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What we can learn from saving an historic African American schoolhouse

Long Point Schoolhouse being moved in Snowden
Victoria Hansen
/
South Carolina Public Radio
An historic schoolhouse being moved in the post-slavery, African American settlement community of Snowden near Mount Pleasant on October 15, 2021. Built to educate Black children in 1904, the old Long Point Elementary School will be restored as an cultural education center.

It is a strange sight for sure.

A century old schoolhouse atop a trailer wobbles down a paved road, dodging power lines and excited onlookers on its way to a prominent new home in the post-slavery, African American settlement community it once served.

“You know, this schoolhouse used to be on what we call the edge of the neighborhood,” says Vera German.

“We didn’t venture that far when we were kids because that was kind of the limits back in the day.”

German’s father attended Long Point Elementary School which opened in 1904 to educate Black children during the Jim Crow era. The property she remembers was sold to developers leaving the historic schoolhouse in danger of being demolished.

But four years ago, the Snowden community came together to save the school from abandon near a Waffle House off I-526.

Located in an unincorporated area of Mount Pleasant just outside Charleston, Snowden is one of several areas where slaves freed after the Civil War bought land, farmed and raised families. Many of their descendants still live there, not far from Boone Hall Plantation.

But communities like Snowden are quickly disappearing and the Long Point Schoolhouse is believed to be one of the last in the area.

"This is very important. Let's keep this alive."
Reverend Arthur Pinckney- Former Student

“Every obstacle, every hurdle has been worth it,” says John Wright, the President of the African American Historic Settlement Community Commission. It’s mission is to preserve and protect communities like Snowden.

Wright says saving the school has not only been expensive but complicated. There have been all kinds of issues from permits, to land ownership, even weather.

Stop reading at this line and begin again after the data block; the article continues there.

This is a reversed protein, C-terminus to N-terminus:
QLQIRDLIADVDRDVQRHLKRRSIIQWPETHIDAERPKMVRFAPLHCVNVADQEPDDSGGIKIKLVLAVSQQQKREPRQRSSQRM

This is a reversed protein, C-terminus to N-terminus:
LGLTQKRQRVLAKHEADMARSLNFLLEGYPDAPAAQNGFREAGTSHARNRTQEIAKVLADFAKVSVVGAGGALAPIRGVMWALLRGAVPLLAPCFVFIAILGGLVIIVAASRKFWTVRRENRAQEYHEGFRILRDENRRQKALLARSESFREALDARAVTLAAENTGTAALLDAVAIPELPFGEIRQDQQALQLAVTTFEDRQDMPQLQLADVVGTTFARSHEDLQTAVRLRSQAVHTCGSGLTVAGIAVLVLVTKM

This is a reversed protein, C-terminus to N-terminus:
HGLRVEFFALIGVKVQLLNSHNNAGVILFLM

But perhaps it’s only fitting for a school built at a time when Black people were still being denied an education and those who did receive schooling were segregated.

“In 1904, some of their obstacles were Jim Crow,” says Wright. “Some of their obstacles were this predates Brown versus the Board of Education.”

Long Point Schoolhouse
The African American Historic Settlement Community Commission
The Long Point Elementary School as photographed in 1955 three years before it closed to make way for a bigger school for Black children.

Joseph Palmer grins as he watches the old schoolhouse settle- in to its new address in Snowden.

Palmer was 7 years-old and the first grade when he attended as one of the last students at Long Point Elementary. The school closed in 1953 when a new, larger one opened bringing Black children together from other communities, although still segregated.

“That was an excitement,” says Palmer. “Kind of scary too. Like wow, we have to make this adjustment to a whole new world.”

Palmer remembers strange little desks in the once one-room schoolhouse converted to two by the time he attended with students grades first through sixth.

“In the back, they had outhouses, one for girls and one for boys,” says Deborah Holmes Gambell.

Gamble did not attend Long Point Elementary School, but her great-grandfather bought the schoolhouse and some of the previous property not long after it opened. The school stayed in the family even after it closed. They renovated and lived in it.

“If you take the old siding off, the original wood is under the old siding,” says Mike Holmes.

The Holmes family has donated the historic schoolhouse to be restored into a cultural education center. Fundraising for that effort is now underway.

“This is very important. Let’s keep this alive,” says Reverend Arthur Pinckney who attended the school for three years.

Pinckney says he is grateful for the education he received even though he later learned it was not the same as what white children were being taught at the time. He remembers white children on school buses pelting Black children as they made their long walk to school.

Pinckney is relieved to now have the historic schoolhouse he feared would be lost, closer to his Snowden home.

“Because there is nothing here that connects us to history no more than the Snowden community.”

A community that persevered despite the oppression of slavery, segregation, even development has revived a reminder of hope; hope for a better life through education.